The skies are slate grey today; the emerald green of the trees stark against their carbon hues. There’s a strange brightness in the air. The kind of brightness that only happens after a fierce storm. It’s ethereally beautiful; echoing the loneliness of the world.
Legs tucked under me, a cup of steaming coffee warming my hands, I sit and contemplate. I listen to the steady drip of rain water as it runs off the roof of the red wood cabin. The gentle drops musical as they hit the surface of the lake. The air is still, cool. I take a deep breath, it is sweet, cleansed; as if made anew.
For the first time in weeks, I feel a kind of peace. It is just me out here, alone, in a place where time has lost all meaning. The apocalypse could have come to the outside world and I would remain oblivious. The thought of everything I’ve left behind being lost forever doesn’t scare me as it should, in fact, I think I would feel relieved.
From inside the cabin, the phone begins to trill; I frown at the digital beeps as they break into the perfect stillness of my surroundings. It won’t stop, I realise; I have to answer it.
“David? I told you not to call me,” I say, the moment I pick up the receiver.
“Abbie?” that is not David’s voice. “Is that you?”
I am frozen to the spot, my voice caught in my throat, the words unable to form as the familiar voice speaks my name.
“Abbie?” he speaks again. “If this is really you, please, say something.”
I drop the phone, it clatters loudly into the cradle, cutting off the caller. My heart beats wildly in my chest, I can feel the adrenaline rising in my body, my breath coming fast.
Retrieving the handset, I check the caller ID. The call came from a land line; the number wasn’t withheld. The nearest land line is roughly a half hour drive away. I have to move. Fast.
Twenty minutes later, my belongings chucked into a case, toiletries swept into a bag, my half-drunk coffee going cold on the kitchen counter, I am in my car, driving as fast as I dare on the winding road that leads down and away from the cabin towards the main exit road. I desperately hope that no other car will pass me on the way. As I crest a slight rise I catch a glimpse of the busy road ahead, relief sweeps through me. Lots of traffic means less chance of being discovered in my non-descript little red car.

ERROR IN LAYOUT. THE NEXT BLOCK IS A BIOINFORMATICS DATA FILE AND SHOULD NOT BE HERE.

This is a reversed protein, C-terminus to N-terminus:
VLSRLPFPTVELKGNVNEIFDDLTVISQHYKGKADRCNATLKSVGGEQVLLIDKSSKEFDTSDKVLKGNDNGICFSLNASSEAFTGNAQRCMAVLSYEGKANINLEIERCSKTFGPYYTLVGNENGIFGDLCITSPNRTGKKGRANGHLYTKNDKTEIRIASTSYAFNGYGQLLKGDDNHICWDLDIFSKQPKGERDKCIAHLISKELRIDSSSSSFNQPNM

I speed onto the exit lane, beeping furiously at the other cars to move over and let me join the carriageway. A flurry of beeps, honks and hand gestures greet me as I cut through the traffic, heading to the outside lane, trying to put as much distance between myself and the cabin as I can. That place can no longer offer me any sanctuary.
I need to speak to David. I toggle through the controls on my steering wheel until my mobile contacts appear on the dashboard screen. David’s number is at the top of my contact list, I dial his number and hope he is able to take the call.
“Abbie? Are you ok?” David answers straight away.
“He found me David, he found me,” I choke out. “I’ve left the cabin.”
“How did he find you?” David says. “What happened?”
“He called me at the cabin,” I say. “About half an hour ago.”
David is silent for a moment. “Where are you now?” he says finally.
“Heading back,” I say. “I’m coming to you.”
“That’s a ten-hour drive!” David exclaims.
“If I keep going I should get to you around midnight,” I say.
“You’re crazy,” David says. “You can’t drive all that way without a break, it’s too dangerous.”
“It’s too dangerous for me to stay,” I argue. “David, he had the number of the cabin! How the hell did he know where to find me?” I was getting hysterical, my knuckles white on the steering wheel.
“Ok,” David says. “Just make sure that when you stop for petrol, you take a few minutes to stretch your legs, get a bite to eat. I want you here in one piece.”
“Will you wait up for me?” I say.
“Of course,” he says. “Jeannie’s at her sister’s and Tina’s gone to a sleepover so I’m on my own tonight anyway.”
“Thank you,” I say. “I’ll see you soon.”
“Drive carefully,” he says.
“I will. Bye.”
We end the call; I try to relax into the drive, moving to the inside lane and slowing down a little. My brother is right; there is no point in driving like a maniac, risking not only my life but everyone else on the road.
The more distance I put between myself and the cabin helps somewhat. I can no longer see the exit in my rear view mirror and have already travelled a few miles. The day is clearing and hints of azure skies break through the fluffy clouds. There is barely a hint of the morning’s storm save for the sunlight glinting off patches of wet on the road.
Ten hours, several petrol stops, three take away coffees and a large brie and cranberry baguette later, I find myself pulling up outside my brother’s house.
My body aches all over, limbs and back protesting as I extricate myself from the seatbelt and step out of the car. The lights are on in the house, David comes rushing down the front steps, throwing his arms around me.
“You’re absolutely crazy!” he scolds.
“Well, if you think so then it must be true” I say wryly.
“You know that’s not what I meant,” he says. “Come on, let’s get inside. You can put the car in the garage tonight.”
We stay up for around an hour, chatting over a bottle of Rioja. David analysing the event that has caused me to run. Eventually, my eyes grow heavy and I retire to the spare room where I fall asleep as soon as my head hits the pillow.
To be continued…
© Grace McGowan 2016